• July 27, 2014

Community honors heroes of ‘forgotten war’ during banquet

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Posted: Sunday, July 24, 2011 12:00 pm

By Philip Jankowski

Killeen Daily Herald

The Korean War is sometimes referred to as the forgotten war.

Over shadowed by conflicts like World War II and Vietnam, many can forget that between 1950 and 1953 more than 50,000 Americans gave their lives in a nation that was to some soldiers a complete unknown.

Korean War veteran retired U.S. Army Capt. Isabelino Vazquez-Rodriguez pointed to the successes of South Korea today as a focus point.

"The sacrifices of our veterans and the Korean civilians was not in vain. Today South Korea is a free nation," Vazquez-Rodriguez said.

His remarks came during the fourth annual "Remembering our Veterans" banquet hosted by the local Korean War Veterans Association. Vazquez-Rodriguez is the author of the book "Proud to Serve My Country" and gave the keynote address at the banquet. He served in the Korean War in 1951 and 1952.

More than 280 attendees listened as Vazquez-Rodriguez spoke of the sacrifices made during the war that ultimately led to the creation and development of South Korea. The nation was devastated during the war, but now has built a level of economic stability that ranks it as the 15th largest economy in the world.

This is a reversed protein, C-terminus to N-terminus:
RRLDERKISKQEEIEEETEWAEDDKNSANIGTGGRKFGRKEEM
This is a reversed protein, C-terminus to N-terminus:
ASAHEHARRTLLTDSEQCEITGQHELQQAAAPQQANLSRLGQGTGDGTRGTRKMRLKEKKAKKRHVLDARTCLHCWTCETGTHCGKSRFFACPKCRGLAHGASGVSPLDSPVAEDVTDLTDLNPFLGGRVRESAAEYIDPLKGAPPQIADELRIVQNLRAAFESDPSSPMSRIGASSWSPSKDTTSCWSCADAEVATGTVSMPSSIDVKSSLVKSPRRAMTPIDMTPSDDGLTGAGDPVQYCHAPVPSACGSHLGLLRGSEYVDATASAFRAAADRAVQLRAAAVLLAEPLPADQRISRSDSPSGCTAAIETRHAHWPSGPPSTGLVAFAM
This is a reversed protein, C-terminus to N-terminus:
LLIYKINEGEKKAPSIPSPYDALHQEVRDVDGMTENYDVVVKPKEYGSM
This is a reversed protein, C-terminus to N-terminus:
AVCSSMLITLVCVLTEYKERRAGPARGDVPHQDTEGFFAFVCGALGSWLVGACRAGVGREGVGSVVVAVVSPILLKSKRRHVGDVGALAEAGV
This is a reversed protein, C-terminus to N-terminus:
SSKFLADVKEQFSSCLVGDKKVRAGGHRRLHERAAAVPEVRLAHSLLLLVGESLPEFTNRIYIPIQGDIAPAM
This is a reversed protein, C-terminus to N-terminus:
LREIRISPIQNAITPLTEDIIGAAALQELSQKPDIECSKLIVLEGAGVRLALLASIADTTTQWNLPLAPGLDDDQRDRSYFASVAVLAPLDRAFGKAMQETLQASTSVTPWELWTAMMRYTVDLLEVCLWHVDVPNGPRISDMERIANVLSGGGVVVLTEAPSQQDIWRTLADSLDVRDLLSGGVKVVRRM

Several members of the local Korean community were on hand for the banquet.

Seoung R. Lim, president of the Korean Society, addressed the crowd, speaking of how the Korean community has found a home in Killeen. He noted that during a recent vacation that took him to several small towns in the western U.S., he and his family often felt like they were outsiders.

It was the watching eyes of small-town locals that made him realize how welcome he feels in Killeen.

"Killeen is truly our hometown," Lim said. "It is a wonderful city for my family."

After a few more speakers, Vazquez-Rodriguez began his speech.

Though he chronicled the successes of South Korea and the bravery of soldiers in the conflict, Vazquez-Rodriguez ended with a cautionary note. He called for the end of a troubling pattern seen after the U.S. ends conflicts.

He noted that the U.S. tends to dismantle military resources after conflicts are over.

"If we had finished the job in Korea like we should have, today North Korea will not be creating problems for South Korea and the United States," he said.

It was part cautionary tale and part reminder that the Korean War may be forgotten by some, but the conflict is still ongoing.

Contact Philip Jankowski at philipj@kdhnews.com or (254) 501-7553.

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